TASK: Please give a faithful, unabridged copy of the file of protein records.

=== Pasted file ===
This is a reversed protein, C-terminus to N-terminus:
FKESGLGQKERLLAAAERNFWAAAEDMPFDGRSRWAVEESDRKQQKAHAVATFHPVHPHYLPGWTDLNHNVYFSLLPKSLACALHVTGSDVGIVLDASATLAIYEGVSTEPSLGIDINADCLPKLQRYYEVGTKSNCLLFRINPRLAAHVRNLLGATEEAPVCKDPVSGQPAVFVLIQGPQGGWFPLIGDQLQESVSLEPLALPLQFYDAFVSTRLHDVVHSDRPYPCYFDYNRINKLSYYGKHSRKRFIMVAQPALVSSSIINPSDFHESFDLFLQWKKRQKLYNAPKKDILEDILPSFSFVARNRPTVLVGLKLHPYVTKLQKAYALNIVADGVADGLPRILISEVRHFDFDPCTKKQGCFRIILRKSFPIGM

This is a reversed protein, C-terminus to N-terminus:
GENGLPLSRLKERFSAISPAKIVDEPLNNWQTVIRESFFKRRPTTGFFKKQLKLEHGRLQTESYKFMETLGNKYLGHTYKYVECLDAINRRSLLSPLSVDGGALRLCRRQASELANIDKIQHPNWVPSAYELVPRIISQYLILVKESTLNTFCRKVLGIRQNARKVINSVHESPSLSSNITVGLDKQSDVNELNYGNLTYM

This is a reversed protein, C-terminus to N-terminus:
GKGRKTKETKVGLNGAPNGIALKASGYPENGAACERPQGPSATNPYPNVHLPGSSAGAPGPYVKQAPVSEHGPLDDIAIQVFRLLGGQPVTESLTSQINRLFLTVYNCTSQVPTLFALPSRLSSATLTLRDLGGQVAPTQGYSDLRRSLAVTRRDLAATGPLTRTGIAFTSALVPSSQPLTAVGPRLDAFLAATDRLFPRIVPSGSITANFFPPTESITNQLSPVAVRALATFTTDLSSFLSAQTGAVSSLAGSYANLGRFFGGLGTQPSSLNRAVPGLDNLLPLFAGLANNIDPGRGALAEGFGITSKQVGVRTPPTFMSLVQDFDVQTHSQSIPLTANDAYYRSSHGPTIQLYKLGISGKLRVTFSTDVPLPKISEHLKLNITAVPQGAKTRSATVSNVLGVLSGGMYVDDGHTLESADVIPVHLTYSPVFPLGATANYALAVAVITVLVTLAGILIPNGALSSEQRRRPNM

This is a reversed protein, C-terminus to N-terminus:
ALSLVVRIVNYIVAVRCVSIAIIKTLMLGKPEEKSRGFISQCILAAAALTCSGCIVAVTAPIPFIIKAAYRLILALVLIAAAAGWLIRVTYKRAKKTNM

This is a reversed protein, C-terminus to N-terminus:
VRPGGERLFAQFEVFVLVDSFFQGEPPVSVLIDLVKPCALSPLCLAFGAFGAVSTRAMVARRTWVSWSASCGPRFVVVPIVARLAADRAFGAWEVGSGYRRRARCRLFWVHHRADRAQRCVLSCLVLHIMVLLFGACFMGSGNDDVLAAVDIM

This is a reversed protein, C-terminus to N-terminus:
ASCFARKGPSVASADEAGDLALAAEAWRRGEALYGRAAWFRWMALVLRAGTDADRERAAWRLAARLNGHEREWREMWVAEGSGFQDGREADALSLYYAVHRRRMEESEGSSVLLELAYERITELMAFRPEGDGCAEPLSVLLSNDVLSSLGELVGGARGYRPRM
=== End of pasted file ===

This is a reversed protein, C-terminus to N-terminus:
FKESGLGQKERLLAAAERNFWAAAEDMPFDGRSRWAVEESDRKQQKAHAVATFHPVHPHYLPGWTDLNHNVYFSLLPKSLACALHVTGSDVGIVLDASATLAIYEGVSTEPSLGIDINADCLPKLQRYYEVGTKSNCLLFRINPRLAAHVRNLLGATEEAPVCKDPVSGQPAVFVLIQGPQGGWFPLIGDQLQESVSLEPLALPLQFYDAFVSTRLHDVVHSDRPYPCYFDYNRINKLSYYGKHSRKRFIMVAQPALVSSSIINPSDFHESFDLFLQWKKRQKLYNAPKKDILEDILPSFSFVARNRPTVLVGLKLHPYVTKLQKAYALNIVADGVADGLPRILISEVRHFDFDPCTKKQGCFRIILRKSFPIGM

This is a reversed protein, C-terminus to N-terminus:
GENGLPLSRLKERFSAISPAKIVDEPLNNWQTVIRESFFKRRPTTGFFKKQLKLEHGRLQTESYKFMETLGNKYLGHTYKYVECLDAINRRSLLSPLSVDGGALRLCRRQASELANIDKIQHPNWVPSAYELVPRIISQYLILVKESTLNTFCRKVLGIRQNARKVINSVHESPSLSSNITVGLDKQSDVNELNYGNLTYM

This is a reversed protein, C-terminus to N-terminus:
GKGRKTKETKVGLNGAPNGIALKASGYPENGAACERPQGPSATNPYPNVHLPGSSAGAPGPYVKQAPVSEHGPLDDIAIQVFRLLGGQPVTESLTSQINRLFLTVYNCTSQVPTLFALPSRLSSATLTLRDLGGQVAPTQGYSDLRRSLAVTRRDLAATGPLTRTGIAFTSALVPSSQPLTAVGPRLDAFLAATDRLFPRIVPSGSITANFFPPTESITNQLSPVAVRALATFTTDLSSFLSAQTGAVSSLAGSYANLGRFFGGLGTQPSSLNRAVPGLDNLLPLFAGLANNIDPGRGALAEGFGITSKQVGVRTPPTFMSLVQDFDVQTHSQSIPLTANDAYYRSSHGPTIQLYKLGISGKLRVTFSTDVPLPKISEHLKLNITAVPQGAKTRSATVSNVLGVLSGGMYVDDGHTLESADVIPVHLTYSPVFPLGATANYALAVAVITVLVTLAGILIPNGALSSEQRRRPNM

This is a reversed protein, C-terminus to N-terminus:
ALSLVVRIVNYIVAVRCVSIAIIKTLMLGKPEEKSRGFISQCILAAAALTCSGCIVAVTAPIPFIIKAAYRLILALVLIAAAAGWLIRVTYKRAKKTNM

This is a reversed protein, C-terminus to N-terminus:
VRPGGERLFAQFEVFVLVDSFFQGEPPVSVLIDLVKPCALSPLCLAFGAFGAVSTRAMVARRTWVSWSASCGPRFVVVPIVARLAADRAFGAWEVGSGYRRRARCRLFWVHHRADRAQRCVLSCLVLHIMVLLFGACFMGSGNDDVLAAVDIM

This is a reversed protein, C-terminus to N-terminus:
ASCFARKGPSVASADEAGDLALAAEAWRRGEALYGRAAWFRWMALVLRAGTDADRERAAWRLAARLNGHEREWREMWVAEGSGFQDGREADALSLYYAVHRRRMEESEGSSVLLELAYERITELMAFRPEGDGCAEPLSVLLSNDVLSSLGELVGGARGYRPRM